What are LiPo batteries and why are they so popular in the RC world?
LiPo or Lithium Polymer batteries have a much more even delivery of power during use, giving more consistent speed and punch throughout each cycle. They also have little or none of the memory effect that NiMH and NiCd battery packs suffer from. In short, LiPo’s provide high energy storage to weight ratios in an endless variety of shapes and sizes. For the past few years, NiMH stick and saddle packs have dominated the RC world, but now LiPo’s are fast becoming the norm for many RC enthusiasts.
1. Use only a charger approved for lithium batteries.
2. Make certain that the correct cell count is set on your charger.
3. Before you charge a new Lithium pack, check the voltage of each cell individually.
4. NEVER charge the batteries unattended. This is the number one reason for houses and cars being burned to a crisp by lithium fires.
5. Use a safe surface to charge your batteries on so that if they burst into flame no damage will occur. Vented fire safes, pyrex dishes with sand in the bottom, fireplaces, plant pots, are all good options.
6. DO NOT CHARGE AT MORE THAN 1C unless specifically authorized by the pack vendor.
7. DO NOT puncture the cell, ever. If a cell balloons quickly place it in a fire safe place, especially if you were charging it when it ballooned.
8. If you crash with your lithium cells they may be damaged such that they are shorted inside.
9. Charge your batteries in a open ventilated area. If a battery does rupture or explode hazardous fumes and material will spew from the battery.
10. Keep a bucket of sand nearby when you are flying or charging batteries. This is a cost effective way to extinguish fires. This is very cheap and absolutely necessary.
Voltage and Cell Count:
LiPolys act differently than NiCad or NiMH batteries do when charging and discharging. Lithium batteries are fully charged when each cell has a voltage of 4.2 volts. They are fully discharged when each cell has a voltage of 3.0 volts, but you should not go below 3.7 volts. It is important not to exceed the high voltage of 4.2 volts and the low voltage of 3.7 volts. Exceeding these limits can harm the battery.
The way to ensure that you do not go below 3.0 volts while flying is to set the low voltage cutoff (LVC) of your electronic speed control (ESC). It important to use a programmable ESC since the correct voltage cutoff is critical to the life of your batteries. Use the ESC's programming mode to set the LVC to 3.3 volts per cell with a hard cutoff, or 3.7 volts per cell with a soft cutoff. If your ESC does not have hard or soft cutoff, use 3.7 volts per cell. You will know when flying that it is time to land when you experience a sudden drop in power caused by the LVC.
If your ESC has an automatic lithium mode. Use it, it will correctly sense the number of cells and set the auto cutoff appropriately.
If you have previously been flying with NiCad or NiMH batteries, switching over to lithium polymer will result in a different number of cells being used. If you had 6 to 7 round cells then 2 lithium polymer cells will correctly duplicate the voltage of those cells. If you had 10-11 cells then 3 lithium polymer cells would be right for you.
Here is a list of LiPo RC battery pack voltages with cell counts. If you are wondering what the 2-12S in parenthesis means; it is a way the battery manufacturers indicate how my cells hooked in series (S) the battery pack contains.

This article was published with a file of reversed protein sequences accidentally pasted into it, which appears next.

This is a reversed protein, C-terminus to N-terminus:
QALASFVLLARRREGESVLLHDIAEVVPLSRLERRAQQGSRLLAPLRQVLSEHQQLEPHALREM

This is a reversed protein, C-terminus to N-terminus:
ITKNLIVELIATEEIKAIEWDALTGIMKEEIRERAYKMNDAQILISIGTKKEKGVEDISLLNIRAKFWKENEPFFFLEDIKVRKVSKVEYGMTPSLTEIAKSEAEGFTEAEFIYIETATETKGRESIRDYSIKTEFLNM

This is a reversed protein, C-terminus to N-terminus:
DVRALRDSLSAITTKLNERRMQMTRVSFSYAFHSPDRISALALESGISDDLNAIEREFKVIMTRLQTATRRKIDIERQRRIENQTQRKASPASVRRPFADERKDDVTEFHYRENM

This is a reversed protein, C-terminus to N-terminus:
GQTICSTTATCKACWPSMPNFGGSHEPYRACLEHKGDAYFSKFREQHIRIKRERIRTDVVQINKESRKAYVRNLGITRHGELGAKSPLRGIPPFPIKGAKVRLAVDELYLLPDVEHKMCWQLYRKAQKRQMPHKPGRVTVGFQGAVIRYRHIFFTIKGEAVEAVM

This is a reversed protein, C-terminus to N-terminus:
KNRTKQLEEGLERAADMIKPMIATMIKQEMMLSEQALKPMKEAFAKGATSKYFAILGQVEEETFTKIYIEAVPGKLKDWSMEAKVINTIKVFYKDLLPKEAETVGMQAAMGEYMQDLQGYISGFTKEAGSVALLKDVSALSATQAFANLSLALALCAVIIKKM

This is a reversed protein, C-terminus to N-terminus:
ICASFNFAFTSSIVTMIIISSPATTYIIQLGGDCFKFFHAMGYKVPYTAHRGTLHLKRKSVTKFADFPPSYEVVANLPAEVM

• 3.7 volt battery = 1 cell x 3.7 volts (1S)
• 7.4 volt battery = 2 cells x 3.7 volts (2S)
• 11.1 volt battery = 3 cells x 3.7 volts (3S)
• 14.8 volt battery = 4 cells x 3.7 volts (4S)
• 18.5 volt battery = 5 cells x 3.7 volts (5S)
• 22.2 volt battery = 6 cells x 3.7 volts (6S)
• 29.6 volt battery = 8 cells x 3.7 volts (8S)
• 37.0 volt battery = 10 cells x 3.7 volts (10S)
• 44.4 volt battery = 12 cells x 3.7 volts (12S)
It should pointed out that you may run across packs or cells hooked up in parallel to increase the capacity. This is indicated by a number followed by a "P". Example: 2S2P would indicate two, two celled series packs hooked up in parallel to double the capacity (2S2P is actually a popular configuration in high capacity LiPo receiver packs).
Capacity indicates how much power the battery pack can hold and is indicated in milliamp hours (mAh). This is just a fancy way of saying how much load or drain (measured in milliamps) can be put on the battery for 1 hour at which time the battery will be fully discharged.
For example a RC LiPo battery that is rated at 1000 mAh would be completely discharged in one hour with a 1000 milliamp load placed on it. If this same battery had a 500 milliamp load placed on it, it would take 2 hours to drain down. If the load was increased to around 15,000 milliamps (15 amps) a very common current drain in a 400 sized RC helicopter while hovering, the time to drain the battery would be only about 4 minutes.
As you can see, for a RC model with that kind of current draw, it would be very advantageous to use a larger capacity battery pack such as a 2000 mAh pack. This larger pack used with a 15 amp draw would double the time to about 8 minutes till the pack was discharged.
The main thing to get out of this is if you want more flight time; increase the capacity of your battery pack. Unlike voltage, capacity can be changed around to give you more or less flight time. Naturally because of size & weight restrictions, you have to stay within a certain battery capacity range seeing that the more capacity a battery pack has, the larger and heavier it will be.
Discharge rate is simply how fast a battery can be discharged safely. A battery with a discharge rating of 10C would mean you could safely discharge it at a rate 10 times more than the capacity of the pack, a 15C pack = 15 times more, a 20C pack = 20 times more, and so on.